Children have their boxes too. One child. Two. Three dependent children. Tick, tick, tick…I’ve ticked off all their childhood illnesses: chickenpox, measles and that one where they keep you up all night coughing. Soon I’ll have to uncheck the boxes because they will no longer be dependent and I will no longer be needed.

For years I ticked Single in the Marital Status box then ten years ago, I proudly began ticking Married. From next month I’ll be ticking Separated. It’s only a matter of time before I’ll be ticking “Mlle” (Miss) again instead of “Mme” (Mrs) with a damp, smudged and rather shaky tick…

Oooh. I feel really depressed now. I think I feel a poem coming on.

I'll be back in a tick...

Tuesday, December 05, 2006


The trams here are brilliant – when they’re not on strike. When they are on strike my car usually breaks down in sympathy – as it did last week – and I can’t get to work.

Grenoble was the second town in France (Nantes was the first) to reintroduce the tram in 1987, having abandoned the system in 1952. It glides through the city like an electric snake – in fact, it’s almost as dangerous because it is so silent. You are forever having to cross tramlines as you walk through town and the tram has a habit of creeping up on you. The driver will eventually ring his bell – if he can be bothered - but only at the last minute when (in my case) a hundred bored passengers will be treated to the spectacle of a plump, middle-aged Englishwoman suddenly taking on the expression of a Japanese cartoon character and leaping either to safety or into the path of the tram coming in the other direction. For some reason, motorists and cyclists are allowed to use these routes too, so crossing the road is like trying to weave a path through a Dodgem ride in full swing.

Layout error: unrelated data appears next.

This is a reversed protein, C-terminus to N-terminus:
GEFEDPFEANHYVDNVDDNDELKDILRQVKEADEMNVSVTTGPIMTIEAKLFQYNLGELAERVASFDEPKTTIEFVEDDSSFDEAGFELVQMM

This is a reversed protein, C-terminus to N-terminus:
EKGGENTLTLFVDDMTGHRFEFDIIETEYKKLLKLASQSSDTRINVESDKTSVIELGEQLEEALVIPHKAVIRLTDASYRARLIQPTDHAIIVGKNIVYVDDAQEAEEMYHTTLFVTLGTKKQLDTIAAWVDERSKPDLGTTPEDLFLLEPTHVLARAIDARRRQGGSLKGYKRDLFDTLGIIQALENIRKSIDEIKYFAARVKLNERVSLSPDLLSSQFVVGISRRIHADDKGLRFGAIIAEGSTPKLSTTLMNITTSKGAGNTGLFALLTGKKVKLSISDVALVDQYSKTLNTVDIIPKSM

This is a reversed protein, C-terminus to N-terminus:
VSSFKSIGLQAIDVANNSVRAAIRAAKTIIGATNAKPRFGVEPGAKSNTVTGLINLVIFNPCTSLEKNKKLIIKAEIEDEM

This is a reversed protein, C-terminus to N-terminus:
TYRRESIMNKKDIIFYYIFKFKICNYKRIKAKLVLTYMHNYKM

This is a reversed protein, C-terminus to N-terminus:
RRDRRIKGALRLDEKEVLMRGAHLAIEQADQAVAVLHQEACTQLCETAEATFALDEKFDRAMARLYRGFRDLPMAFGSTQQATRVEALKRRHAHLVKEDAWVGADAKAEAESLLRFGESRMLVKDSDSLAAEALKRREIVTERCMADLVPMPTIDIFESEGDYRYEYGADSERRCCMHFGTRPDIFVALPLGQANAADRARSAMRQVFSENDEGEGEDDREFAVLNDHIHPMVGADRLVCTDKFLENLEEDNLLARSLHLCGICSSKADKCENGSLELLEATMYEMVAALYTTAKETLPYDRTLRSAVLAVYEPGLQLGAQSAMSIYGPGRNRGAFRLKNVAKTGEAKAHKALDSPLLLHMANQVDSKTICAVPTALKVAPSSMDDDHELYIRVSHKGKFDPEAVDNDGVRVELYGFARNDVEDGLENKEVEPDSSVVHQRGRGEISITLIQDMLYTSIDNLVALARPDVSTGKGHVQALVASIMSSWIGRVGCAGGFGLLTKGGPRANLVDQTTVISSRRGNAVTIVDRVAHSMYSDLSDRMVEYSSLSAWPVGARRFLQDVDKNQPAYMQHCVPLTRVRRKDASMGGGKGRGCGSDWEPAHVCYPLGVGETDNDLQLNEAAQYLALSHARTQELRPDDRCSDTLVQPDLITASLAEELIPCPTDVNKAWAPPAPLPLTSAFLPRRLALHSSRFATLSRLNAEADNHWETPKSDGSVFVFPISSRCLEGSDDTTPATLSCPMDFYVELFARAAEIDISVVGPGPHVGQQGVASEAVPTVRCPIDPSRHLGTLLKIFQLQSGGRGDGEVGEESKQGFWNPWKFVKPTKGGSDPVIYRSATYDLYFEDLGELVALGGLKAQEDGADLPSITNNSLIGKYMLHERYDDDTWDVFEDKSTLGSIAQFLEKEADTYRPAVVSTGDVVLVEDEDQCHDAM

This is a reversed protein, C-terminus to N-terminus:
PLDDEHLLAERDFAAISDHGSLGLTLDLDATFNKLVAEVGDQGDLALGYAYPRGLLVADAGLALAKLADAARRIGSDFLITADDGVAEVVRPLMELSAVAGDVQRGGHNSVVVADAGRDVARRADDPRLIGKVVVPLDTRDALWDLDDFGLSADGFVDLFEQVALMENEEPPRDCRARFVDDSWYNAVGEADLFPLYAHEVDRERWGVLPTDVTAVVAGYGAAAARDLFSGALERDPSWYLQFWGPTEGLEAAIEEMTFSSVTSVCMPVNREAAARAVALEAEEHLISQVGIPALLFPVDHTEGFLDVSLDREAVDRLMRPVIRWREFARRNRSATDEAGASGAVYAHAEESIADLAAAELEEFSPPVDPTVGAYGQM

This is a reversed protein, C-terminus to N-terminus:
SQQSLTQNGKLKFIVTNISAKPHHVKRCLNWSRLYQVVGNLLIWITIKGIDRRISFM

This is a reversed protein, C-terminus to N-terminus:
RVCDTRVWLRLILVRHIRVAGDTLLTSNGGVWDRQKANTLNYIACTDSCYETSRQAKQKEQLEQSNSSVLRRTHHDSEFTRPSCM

Anyway, they’re not on strike at the moment. The buses are. Well – it’s nearly Christmas, isn’t it? And what would Christmas in France be without a strike or two, eh?

Saturday, December 02, 2006


I've just had to nip out and get some more brandy for the Christmas cake. It’s very odd but I’d have sworn there was half a bottle left in the cupboard. It must have been all those hot toddies I’ve been drinking. I’m still fluey, you see, so I’ve been dosing myself every evening although to tell you the truth, they don’t seem to be working very well. I sleep like a top but for some reason I wake up with the most excruciating headache…